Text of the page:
• Wallach is the only person who seems to have escaped the wreckage surrounding the making of this movie.

It was Clark Gable's last movie.
  • As I mentioned before, the 59 year-old Gable had a heart attack 3 days after filming was completed, then died 11 days later. But wait, here's more:
  • Lots of people say that Gable insisted on doing his own stunts, and that the extraordinary effort was what brought on his heart attack. Huston, however, wrote in his biography: "This is utter nonsense. Toward the end of the picture there was a contest between Clark and the stallion the cowboys had captured. It looked like rough work, and it was, but it was the stunt men who were thrown around, not Clark."
  • Gable was not fit enough to pass the physical that the insurance company required. So he went on a crash diet and stayed in bed for a week before the insurance company doctor's exam.

Clark Gable on the set of The Misfits. Looking a little ragged, but still with his quintessential panache.
(AP Photo from an article about photos from The Misfits going up for auction.)

  • Gable is reported to have said, on the last day of filming, "Christ, I'm glad this picture's finished. She [Monroe] damn near gave me a heart attack."
  • He also is said to have remarked to Arthur Miller:
"This is the best picture I have made, and it's the only time I have been able to act."

It was Marilyn Monroe's last movie.
  • People usually say Something's Got to Give (1962) is her last movie, but it was never completed, so this is actually her final complete performance.
  • She loved Clark Gable. He was one of her screen idols. At first she was terrified of working with him, but soon,
"Everything he did made me shiver. . . . Whenever he was near me, I wanted to grab him around the neck and hold him forever. I never tried harder in my life to seduce any man."

(Photo of Gable & Monroe from Sixties City)

  • Huston later wrote of her:
"She was in very bad shape. She was really in no condition to do the picture. She shouldn’t have been anywhere near the camera if truth be known. She had this terrible worry about sleeping. She had by then become reliant on pills. She needed them to put her to sleep and then to wake her up again."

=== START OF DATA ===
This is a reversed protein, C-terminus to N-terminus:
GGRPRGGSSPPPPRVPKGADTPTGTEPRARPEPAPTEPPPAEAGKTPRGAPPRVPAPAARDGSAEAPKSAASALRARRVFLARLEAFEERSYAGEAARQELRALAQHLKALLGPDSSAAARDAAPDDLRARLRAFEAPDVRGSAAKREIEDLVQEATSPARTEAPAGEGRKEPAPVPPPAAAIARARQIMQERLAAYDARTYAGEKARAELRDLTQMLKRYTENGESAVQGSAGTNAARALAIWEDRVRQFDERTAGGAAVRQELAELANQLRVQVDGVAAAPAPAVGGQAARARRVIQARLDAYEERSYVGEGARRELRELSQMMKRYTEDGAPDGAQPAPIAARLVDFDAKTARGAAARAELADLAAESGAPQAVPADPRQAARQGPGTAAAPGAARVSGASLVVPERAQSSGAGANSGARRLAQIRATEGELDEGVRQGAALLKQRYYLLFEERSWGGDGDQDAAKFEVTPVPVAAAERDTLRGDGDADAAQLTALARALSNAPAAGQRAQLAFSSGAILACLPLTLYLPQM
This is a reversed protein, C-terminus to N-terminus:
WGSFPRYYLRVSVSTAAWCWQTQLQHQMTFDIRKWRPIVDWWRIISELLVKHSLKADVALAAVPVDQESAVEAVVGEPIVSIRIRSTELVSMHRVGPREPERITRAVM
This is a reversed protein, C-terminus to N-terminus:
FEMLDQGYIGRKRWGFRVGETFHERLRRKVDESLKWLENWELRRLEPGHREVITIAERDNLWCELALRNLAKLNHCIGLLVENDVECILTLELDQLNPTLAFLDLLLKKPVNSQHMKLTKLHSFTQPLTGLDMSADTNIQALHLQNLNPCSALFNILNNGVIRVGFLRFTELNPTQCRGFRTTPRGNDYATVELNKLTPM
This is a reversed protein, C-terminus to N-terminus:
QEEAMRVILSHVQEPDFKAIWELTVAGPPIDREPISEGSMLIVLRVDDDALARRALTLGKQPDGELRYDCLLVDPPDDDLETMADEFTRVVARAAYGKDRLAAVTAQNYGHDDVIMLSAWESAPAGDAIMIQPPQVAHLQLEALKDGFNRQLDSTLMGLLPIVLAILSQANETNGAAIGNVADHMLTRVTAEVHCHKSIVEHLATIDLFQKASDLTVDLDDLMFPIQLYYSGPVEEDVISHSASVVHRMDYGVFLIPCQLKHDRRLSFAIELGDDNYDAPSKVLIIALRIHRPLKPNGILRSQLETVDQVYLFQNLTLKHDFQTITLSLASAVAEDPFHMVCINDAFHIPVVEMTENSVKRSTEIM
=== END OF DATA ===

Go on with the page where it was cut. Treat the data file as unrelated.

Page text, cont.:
Marilyn, 1962, shortly before her death.
(Photo by Arnold Newman)

  • She was taking 6 or 7 Nembutals per night. One night, after filming a scene in which Gable says, "Honey, we all got to go sometime, reason or no reason," she took too many Nembutals and had to have her stomach pumped.
  • She was sent to detox for two weeks, during which time the doctors switched her sleeping pills and the movie's production was shut down.

The crew, without Marilyn, returning to LA while she was in the hospital.
(Photo by Cornell Capa, sourced from PBS)

  • After she got back, her close-ups were all shot in soft focus. Huston later said he didn't know how she did it, but she pulled up something from in herself to finish shooting.
  • She later said she hated herself in The Misfits, and of all the movies she'd been in, she liked it the least. (I don't think she was in a position to judge, given that she was all about self-destruction by that time.)
  • Huston thought her performance was "unique and extraordinary."

(Photo by Eve Arnold)

People called the movie a failure at the time. But I and many others now disagree.
  • Production cost almost $4 million. That was a huge amount of money to spend on a movie at that time. With the big-name stars, it was supposed to be a big audience draw.
  • However, most viewers were puzzled or even disturbed by the film. It wasn't a western or a cowboy movie that was like anything they expected. Even most critics at the time were disappointed.
Say, where did I see this guy?
In Red River?
Or A Place in the Sun?
Maybe The Misfits?
From Here to Eternity?

Everybody say, "Is he all right?"
And everybody say, "What's he like?"
Everybody say, "He sure look funny."
That's Montgomery Clift, honey!

Starting in the back, that's Frank Taylor the producer, Arthur Miller standing on the ladder, John Huston with his arms folded, Eli Wallach sitting sideways, Montgomery Clift with his hands clasped, Marilyn Monroe, Clark Gable.
(Photo by Elliott Erwitt, sourced from a 404 Page Not Found)

IMDB, The Misfits, biography of Montgomery Clift,
Damian Cannon, Movie Reviews UK, The Misfits (1961)
Bill Harry's Sixties City, The Misfits
PBS, Great Performances, Making The Misfits
Pop Matters, Making the Misfits reviewed by Jonathan Kiefer
Wikipedia, The Misfits (film)
Museum of Hoaxes, The Virginia City Camel Race
Official Reno & Lake Tahoe Blog, International Came Race Celebrates 50 years in Virginia City

Lots more photos are available at these sites:
PBS Great Performances, On the Set of The Misfits
About 1/3 of the way down a Russian Live Journal blog of all sorts of Magnum Photos
The Marilyn Monroe Collection
Website of Ralph L. Roberts, Marilyn's personal masseur
Marilyn Monroe photographs by Eve Arnold


  1. Apple lady, you rock so hard. I now have 'The Right Profile' in my head. That's Montgomery Clift, honey!

  2. ya'll dead! except Eli!

  3. GREAT film! Monty was wonderful...still hard to watch the phone booth scene though.
    Well done Apple Lady